We learned a few local terms too.  For instance, the garboard (a plank close to the keel of a plank and frame wooden hull) is also referred to as the garbageboard, probably because it requires the most maintenance.  The deck of a deadrise skiff is called the ceiling.  Danny has a flock of about 20 ducks that he has raised from hatchlings.  They are free to go whenever they want, and can fly as well as the other wild ducks that they hang around with, but they never leave.  They will fly across the harbor but as soon as they get to the edge, they will plop down into the water as if they had hit an invisible wall.

Town dock at Tylerton, MD on Smith Island

Danny's work shed, with oyster rake, crab pots and a few
of his ducks 
In the afternoon, I took the boat out to try out the reefs in 20-25 kt winds (see previous post).   After a leisurely sail around the town, I returned to the dock under sail, tied everything up, walked 30' to the inn and joined Julie, Rob and Linda for another evening of great food and good company.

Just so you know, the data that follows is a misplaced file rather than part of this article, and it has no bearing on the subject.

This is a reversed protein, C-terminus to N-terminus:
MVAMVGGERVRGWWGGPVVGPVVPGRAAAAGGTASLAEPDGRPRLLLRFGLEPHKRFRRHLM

On our third day, we decided to sail to some of the other parts of Smith Island.  After a yummy breakfast, we geared up (temperatures still in the 40's) and beat upwind through the narrow channel that leads from Tylerton to Ewell on the northern part of Smith Island.  Tylerton is a town of maybe 60 families.  Ewell seems to be about twice the size.  

We tied up near the town dock at the restaurant that was still closed for the off season.  The town had a different feel than Tylerton but was a nice place to walk on a sunny, chilly day.  From Ewell, we walked the one and a half mile road through the marsh to the town of Rhodes Point.  A trash fire from the town dump had jumped the road and was burning in the marshes.

Marshes, marsh fire
While walking around Rhodes point we talked to a woman whose family had stayed with their home during Hurricane Sandy.  The water had risen three feet above her front lawn, with waves crashing onto her front door.  She said she didn't plan to do that again.